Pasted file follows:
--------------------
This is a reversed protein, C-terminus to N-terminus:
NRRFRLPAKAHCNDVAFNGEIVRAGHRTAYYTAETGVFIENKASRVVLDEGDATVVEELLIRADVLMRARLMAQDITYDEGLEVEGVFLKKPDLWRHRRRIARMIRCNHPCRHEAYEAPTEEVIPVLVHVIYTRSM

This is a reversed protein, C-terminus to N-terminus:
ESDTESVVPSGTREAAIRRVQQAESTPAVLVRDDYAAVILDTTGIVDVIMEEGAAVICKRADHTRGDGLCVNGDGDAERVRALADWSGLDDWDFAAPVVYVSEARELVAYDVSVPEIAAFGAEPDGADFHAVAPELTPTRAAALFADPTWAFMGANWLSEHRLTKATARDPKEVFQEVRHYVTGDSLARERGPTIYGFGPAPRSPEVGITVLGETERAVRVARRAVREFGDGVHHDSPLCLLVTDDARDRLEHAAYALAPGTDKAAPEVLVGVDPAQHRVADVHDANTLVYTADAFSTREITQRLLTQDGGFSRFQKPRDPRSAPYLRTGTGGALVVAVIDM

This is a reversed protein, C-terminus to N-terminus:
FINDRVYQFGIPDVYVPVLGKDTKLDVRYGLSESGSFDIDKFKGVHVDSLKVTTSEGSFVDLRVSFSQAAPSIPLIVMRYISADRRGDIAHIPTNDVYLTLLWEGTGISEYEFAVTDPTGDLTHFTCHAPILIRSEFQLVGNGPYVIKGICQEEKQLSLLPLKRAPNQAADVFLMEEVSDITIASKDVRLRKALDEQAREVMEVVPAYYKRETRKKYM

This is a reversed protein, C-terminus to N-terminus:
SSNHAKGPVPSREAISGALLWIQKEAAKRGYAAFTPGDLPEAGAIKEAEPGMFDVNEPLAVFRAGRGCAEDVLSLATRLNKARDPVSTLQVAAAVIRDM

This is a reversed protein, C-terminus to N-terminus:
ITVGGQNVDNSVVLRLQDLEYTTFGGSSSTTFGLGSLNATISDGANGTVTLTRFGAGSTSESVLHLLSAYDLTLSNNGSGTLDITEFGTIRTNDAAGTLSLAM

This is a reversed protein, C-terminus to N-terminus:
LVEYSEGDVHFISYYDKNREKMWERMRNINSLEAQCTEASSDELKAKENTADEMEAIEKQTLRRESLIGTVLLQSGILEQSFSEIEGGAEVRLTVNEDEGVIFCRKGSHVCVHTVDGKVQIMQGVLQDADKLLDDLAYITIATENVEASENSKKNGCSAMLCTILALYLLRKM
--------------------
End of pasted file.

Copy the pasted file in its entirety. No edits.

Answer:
This is a reversed protein, C-terminus to N-terminus:
NRRFRLPAKAHCNDVAFNGEIVRAGHRTAYYTAETGVFIENKASRVVLDEGDATVVEELLIRADVLMRARLMAQDITYDEGLEVEGVFLKKPDLWRHRRRIARMIRCNHPCRHEAYEAPTEEVIPVLVHVIYTRSM

This is a reversed protein, C-terminus to N-terminus:
ESDTESVVPSGTREAAIRRVQQAESTPAVLVRDDYAAVILDTTGIVDVIMEEGAAVICKRADHTRGDGLCVNGDGDAERVRALADWSGLDDWDFAAPVVYVSEARELVAYDVSVPEIAAFGAEPDGADFHAVAPELTPTRAAALFADPTWAFMGANWLSEHRLTKATARDPKEVFQEVRHYVTGDSLARERGPTIYGFGPAPRSPEVGITVLGETERAVRVARRAVREFGDGVHHDSPLCLLVTDDARDRLEHAAYALAPGTDKAAPEVLVGVDPAQHRVADVHDANTLVYTADAFSTREITQRLLTQDGGFSRFQKPRDPRSAPYLRTGTGGALVVAVIDM

This is a reversed protein, C-terminus to N-terminus:
FINDRVYQFGIPDVYVPVLGKDTKLDVRYGLSESGSFDIDKFKGVHVDSLKVTTSEGSFVDLRVSFSQAAPSIPLIVMRYISADRRGDIAHIPTNDVYLTLLWEGTGISEYEFAVTDPTGDLTHFTCHAPILIRSEFQLVGNGPYVIKGICQEEKQLSLLPLKRAPNQAADVFLMEEVSDITIASKDVRLRKALDEQAREVMEVVPAYYKRETRKKYM

This is a reversed protein, C-terminus to N-terminus:
SSNHAKGPVPSREAISGALLWIQKEAAKRGYAAFTPGDLPEAGAIKEAEPGMFDVNEPLAVFRAGRGCAEDVLSLATRLNKARDPVSTLQVAAAVIRDM

This is a reversed protein, C-terminus to N-terminus:
ITVGGQNVDNSVVLRLQDLEYTTFGGSSSTTFGLGSLNATISDGANGTVTLTRFGAGSTSESVLHLLSAYDLTLSNNGSGTLDITEFGTIRTNDAAGTLSLAM

This is a reversed protein, C-terminus to N-terminus:
LVEYSEGDVHFISYYDKNREKMWERMRNINSLEAQCTEASSDELKAKENTADEMEAIEKQTLRRESLIGTVLLQSGILEQSFSEIEGGAEVRLTVNEDEGVIFCRKGSHVCVHTVDGKVQIMQGVLQDADKLLDDLAYITIATENVEASENSKKNGCSAMLCTILALYLLRKM